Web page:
Remember those ballots that showed up in the mail about two weeks ago? Today’s the last day to mark and turn them in.
If you’re a Washington resident who’s eligible to vote but not registered, it’s also the last day to register and cast a primary ballot, although you’ll have to do it in person.
Ballots sent by mail don’t need a stamp, but they do need to be postmarked today. It’s better to take them to a post office and ask them to be post marked rather than putting them in your mailbox for the carrier to pickup with today’s delivery.
Mailed ballots will be processed and counted as they come in over the next two weeks.
Or you can deposit them before 8 p.m. in a drop box set up by your county elections office. In Spokane County, drop boxes can be found at most public libraries, although the Downtown Spokane Library is closed for construction so the nearest downtown drop box is at the Spokane Transit Authority center. The Shadle Park Library also is closed for construction so a drop box has been set up at the Shadle Aquatic Center.
Drop boxes also can be found at the Elections Office, 1033 W. Gardner, Latah Town Hall, Millwood City Hall, Rockford Town Hall, Spangle Town Hall and Waverly Town Hall.
Ballots need to be placed in the security envelope, which is placed in the mailing envelope. The outer envelope must be signed and dated.
If you lost or damaged your ballot or never received one, you can go to the Elections Office for a replacement. Or go online to voter.votewa.gov, and enter the correct information then select online ballot to print out a replacement.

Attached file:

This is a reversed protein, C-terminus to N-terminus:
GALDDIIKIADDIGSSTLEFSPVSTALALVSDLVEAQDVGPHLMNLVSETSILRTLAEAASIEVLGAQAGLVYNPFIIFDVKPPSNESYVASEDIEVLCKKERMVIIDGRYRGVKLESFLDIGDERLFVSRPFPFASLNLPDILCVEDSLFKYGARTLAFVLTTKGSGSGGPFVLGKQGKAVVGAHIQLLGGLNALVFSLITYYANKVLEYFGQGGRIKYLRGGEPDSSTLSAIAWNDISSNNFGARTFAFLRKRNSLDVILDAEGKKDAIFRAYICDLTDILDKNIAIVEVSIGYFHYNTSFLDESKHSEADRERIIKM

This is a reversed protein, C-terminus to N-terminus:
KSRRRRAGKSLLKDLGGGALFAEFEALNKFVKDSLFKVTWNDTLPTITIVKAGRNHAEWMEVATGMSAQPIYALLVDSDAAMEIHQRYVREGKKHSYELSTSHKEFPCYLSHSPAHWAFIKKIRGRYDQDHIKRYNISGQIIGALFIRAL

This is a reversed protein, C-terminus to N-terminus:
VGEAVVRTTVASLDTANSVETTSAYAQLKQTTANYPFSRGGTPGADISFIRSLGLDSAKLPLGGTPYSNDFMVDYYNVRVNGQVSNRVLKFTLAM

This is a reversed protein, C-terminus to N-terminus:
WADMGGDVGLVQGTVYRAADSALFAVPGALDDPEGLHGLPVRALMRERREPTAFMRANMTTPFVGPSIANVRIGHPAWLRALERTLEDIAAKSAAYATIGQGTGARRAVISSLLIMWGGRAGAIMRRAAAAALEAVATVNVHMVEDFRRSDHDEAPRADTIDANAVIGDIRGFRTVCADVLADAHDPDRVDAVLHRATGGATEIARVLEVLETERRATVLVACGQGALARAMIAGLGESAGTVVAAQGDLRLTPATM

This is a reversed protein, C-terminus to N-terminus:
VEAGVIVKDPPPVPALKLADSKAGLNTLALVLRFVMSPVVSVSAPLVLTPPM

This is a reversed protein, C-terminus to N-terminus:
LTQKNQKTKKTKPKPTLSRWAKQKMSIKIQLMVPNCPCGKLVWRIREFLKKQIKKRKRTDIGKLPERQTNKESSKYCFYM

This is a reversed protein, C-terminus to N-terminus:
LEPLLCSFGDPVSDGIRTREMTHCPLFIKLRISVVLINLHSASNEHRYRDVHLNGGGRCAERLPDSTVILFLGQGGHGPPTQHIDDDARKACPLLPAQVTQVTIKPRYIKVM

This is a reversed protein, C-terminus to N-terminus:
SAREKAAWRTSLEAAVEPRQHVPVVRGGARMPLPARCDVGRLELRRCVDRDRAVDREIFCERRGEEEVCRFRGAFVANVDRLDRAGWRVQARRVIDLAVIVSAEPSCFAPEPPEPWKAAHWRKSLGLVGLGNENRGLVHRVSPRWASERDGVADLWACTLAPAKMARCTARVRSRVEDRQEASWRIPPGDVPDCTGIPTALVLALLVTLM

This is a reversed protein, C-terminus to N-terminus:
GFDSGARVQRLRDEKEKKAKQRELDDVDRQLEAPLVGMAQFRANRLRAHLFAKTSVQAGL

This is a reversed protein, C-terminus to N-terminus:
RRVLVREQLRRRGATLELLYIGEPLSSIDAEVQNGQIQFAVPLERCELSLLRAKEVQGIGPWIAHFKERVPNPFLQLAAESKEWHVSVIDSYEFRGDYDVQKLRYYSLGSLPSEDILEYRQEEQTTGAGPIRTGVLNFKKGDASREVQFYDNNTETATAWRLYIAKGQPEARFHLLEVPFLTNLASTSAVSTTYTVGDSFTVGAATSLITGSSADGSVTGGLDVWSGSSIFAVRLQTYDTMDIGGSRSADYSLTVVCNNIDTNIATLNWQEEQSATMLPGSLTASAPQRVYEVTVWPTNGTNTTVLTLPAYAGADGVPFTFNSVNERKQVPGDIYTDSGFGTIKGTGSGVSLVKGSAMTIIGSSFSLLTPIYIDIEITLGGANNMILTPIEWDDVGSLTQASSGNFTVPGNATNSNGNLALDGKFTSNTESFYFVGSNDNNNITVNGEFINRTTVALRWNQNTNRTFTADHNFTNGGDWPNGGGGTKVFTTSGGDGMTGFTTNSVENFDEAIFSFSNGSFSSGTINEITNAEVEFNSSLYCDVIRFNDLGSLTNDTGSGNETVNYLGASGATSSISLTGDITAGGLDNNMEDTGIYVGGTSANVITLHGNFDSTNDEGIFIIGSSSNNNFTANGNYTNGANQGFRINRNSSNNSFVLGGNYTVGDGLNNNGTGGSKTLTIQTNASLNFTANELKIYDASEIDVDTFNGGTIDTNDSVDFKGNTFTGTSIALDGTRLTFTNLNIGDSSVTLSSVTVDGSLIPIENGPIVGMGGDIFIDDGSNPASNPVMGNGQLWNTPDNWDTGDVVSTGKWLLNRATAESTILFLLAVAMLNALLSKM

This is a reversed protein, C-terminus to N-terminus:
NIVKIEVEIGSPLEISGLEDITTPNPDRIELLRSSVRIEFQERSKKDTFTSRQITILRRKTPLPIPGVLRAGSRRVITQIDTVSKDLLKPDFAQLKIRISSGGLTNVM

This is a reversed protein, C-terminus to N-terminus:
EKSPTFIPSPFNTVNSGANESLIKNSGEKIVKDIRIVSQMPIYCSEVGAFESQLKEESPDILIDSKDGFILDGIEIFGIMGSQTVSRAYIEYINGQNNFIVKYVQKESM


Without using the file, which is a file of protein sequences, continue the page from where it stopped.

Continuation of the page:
If it’s to replace a damaged ballot or one where you’ve changed your mind several times about a candidate in a particular race, the replacement can be placed in the original envelopes and turned in. If it’s to replace a lost or undelivered ballot, you should also print out the package that has the oath to sign, then place everything in a plain envelope and deposit it in a drop box by the 8 p.m. deadline.
Replacement ballots are only counted if you haven’t already turned in a ballot that has been received and processed, Spokane County Auditor Vicky Dalton said. By state law, the first ballot received is the only one that can be counted.
To register, you’ll have to go to the Elections Office before 8 p.m. and be a Washington resident eligible to vote – an American citizen, at least 18 and if a convicted felon you can’t be under Department of Corrections community custody. You’ll get a primary ballot after you complete registration.
Washington voters don’t register by party and the primary is a top-two system. Candidates with the most and second-most votes advance to the general election regardless of party preference.
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